Deadly Texas fire partly under control

Wildfires sweeping across drought-stricken Texas have destroyed more than 1,000 homes and forced thousands of evacuations in the last several days.

Deadly Texas fire partly under control

Firefighters gained ground on Wednesday for the first time against a deadly wildfire raging near Austin that has destroyed more homes than any other blaze in Texas history, officials said.

The 34,356-acre (14,000-hectare) Bastrop County Complex fire, which has forced the evacuation of 5,000 people, was about 30 percent contained. The fire has destroyed 785 homes, the Texas Forest Service reported, and killed two people.

County officials have given a lower number for homes destroyed.

Firefighters who have fought the blaze, which stretches 24 miles long (39 km) and 20 miles (32 km) wide, since Sunday have been helped in the past two days by decreased winds and cooler temperatures, officials said.

President Barack Obama spoke with Governor Rick Perry, who was in California for a Republican presidential debate, on Wednesday to discuss federal help for Texas.

Lieutenant Governor David Dewhurst visited the firefighting command center and said he would ask the federal government to declare the state a disaster area.

Wildfires sweeping across drought-stricken Texas have destroyed more than 1,000 homes and forced thousands of evacuations in the last several days.

More than 3.6 million acres (1.45 million hectares) in Texas have been scorched by wildfires since November, fed by a drought that has caused more than $5 billion in damage to the state's agricultural industry and that shows no sign of easing.

The U.S. Forest Service has sent a team to the area to help coordinate and Federal Emergency Management Agency officials were on the ground assessing damage.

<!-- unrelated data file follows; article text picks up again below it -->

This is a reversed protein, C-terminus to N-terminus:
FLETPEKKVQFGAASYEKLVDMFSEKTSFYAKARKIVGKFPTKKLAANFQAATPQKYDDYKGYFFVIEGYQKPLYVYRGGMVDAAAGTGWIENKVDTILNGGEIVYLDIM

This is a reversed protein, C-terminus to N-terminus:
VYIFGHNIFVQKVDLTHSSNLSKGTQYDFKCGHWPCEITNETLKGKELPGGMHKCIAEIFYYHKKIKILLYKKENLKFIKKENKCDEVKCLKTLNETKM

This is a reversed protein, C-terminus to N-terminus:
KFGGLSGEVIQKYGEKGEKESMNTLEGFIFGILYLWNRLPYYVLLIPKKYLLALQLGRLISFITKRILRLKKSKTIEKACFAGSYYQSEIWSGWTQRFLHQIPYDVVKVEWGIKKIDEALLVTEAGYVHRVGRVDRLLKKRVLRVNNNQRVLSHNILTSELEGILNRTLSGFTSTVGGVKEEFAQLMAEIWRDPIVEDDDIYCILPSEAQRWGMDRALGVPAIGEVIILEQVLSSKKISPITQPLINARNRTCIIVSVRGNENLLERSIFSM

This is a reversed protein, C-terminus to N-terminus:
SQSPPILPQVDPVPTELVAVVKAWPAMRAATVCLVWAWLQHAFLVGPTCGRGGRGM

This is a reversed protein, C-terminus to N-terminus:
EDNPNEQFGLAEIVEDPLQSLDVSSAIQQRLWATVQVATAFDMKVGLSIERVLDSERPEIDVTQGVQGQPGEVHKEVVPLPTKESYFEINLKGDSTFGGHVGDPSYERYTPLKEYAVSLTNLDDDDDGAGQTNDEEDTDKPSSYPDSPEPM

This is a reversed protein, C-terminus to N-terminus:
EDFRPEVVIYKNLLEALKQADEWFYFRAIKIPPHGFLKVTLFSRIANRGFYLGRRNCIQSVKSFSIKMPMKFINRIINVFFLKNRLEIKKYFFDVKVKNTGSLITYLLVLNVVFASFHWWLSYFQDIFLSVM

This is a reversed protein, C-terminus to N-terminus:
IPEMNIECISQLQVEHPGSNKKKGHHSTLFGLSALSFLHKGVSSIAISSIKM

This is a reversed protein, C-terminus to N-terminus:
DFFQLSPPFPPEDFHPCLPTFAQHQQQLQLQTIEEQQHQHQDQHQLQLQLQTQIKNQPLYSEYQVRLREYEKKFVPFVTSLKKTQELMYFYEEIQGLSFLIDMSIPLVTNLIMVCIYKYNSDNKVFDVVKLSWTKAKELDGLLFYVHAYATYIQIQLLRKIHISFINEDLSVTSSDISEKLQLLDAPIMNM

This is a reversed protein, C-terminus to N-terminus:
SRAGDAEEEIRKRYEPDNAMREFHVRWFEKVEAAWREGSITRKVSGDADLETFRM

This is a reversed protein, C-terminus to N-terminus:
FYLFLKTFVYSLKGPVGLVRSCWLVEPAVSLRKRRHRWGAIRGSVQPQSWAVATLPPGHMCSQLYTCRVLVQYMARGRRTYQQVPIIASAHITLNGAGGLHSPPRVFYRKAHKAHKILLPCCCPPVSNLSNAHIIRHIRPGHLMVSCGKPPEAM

Also assisting were about 100 members of Texas Task Force 1, an elite wide-area search team that will be searching the enormous fire zone, said Mike Fisher, the county's emergency management coordinator.

"Essentially, the mission is to find whatever's out there that we need to deal with," he said. "If we have environmental hazards out there, eco-hazards out there, dead animals."

The team was used in New York City after the Sept. 11, 2001, attacks and after Hurricane Katrina in New Orleans.

A DC-10 air tanker capable of carrying 12,000 gallons (45,000 litres) of retardant to drop onto the flames -- four times the normal capacity for retardant bombers -- landed in Austin on Tuesday and will fly on Friday after a federally mandated break.

It had not yet been determined whether the DC-10 would be used in Bastrop or sent to other sites in Texas.

So far, four people have died in the Labor Day weekend fires, including a mother and infant daughter who died in northeast Texas on Sunday.

Reuters

Last Mod: 08 Eylül 2011, 13:48
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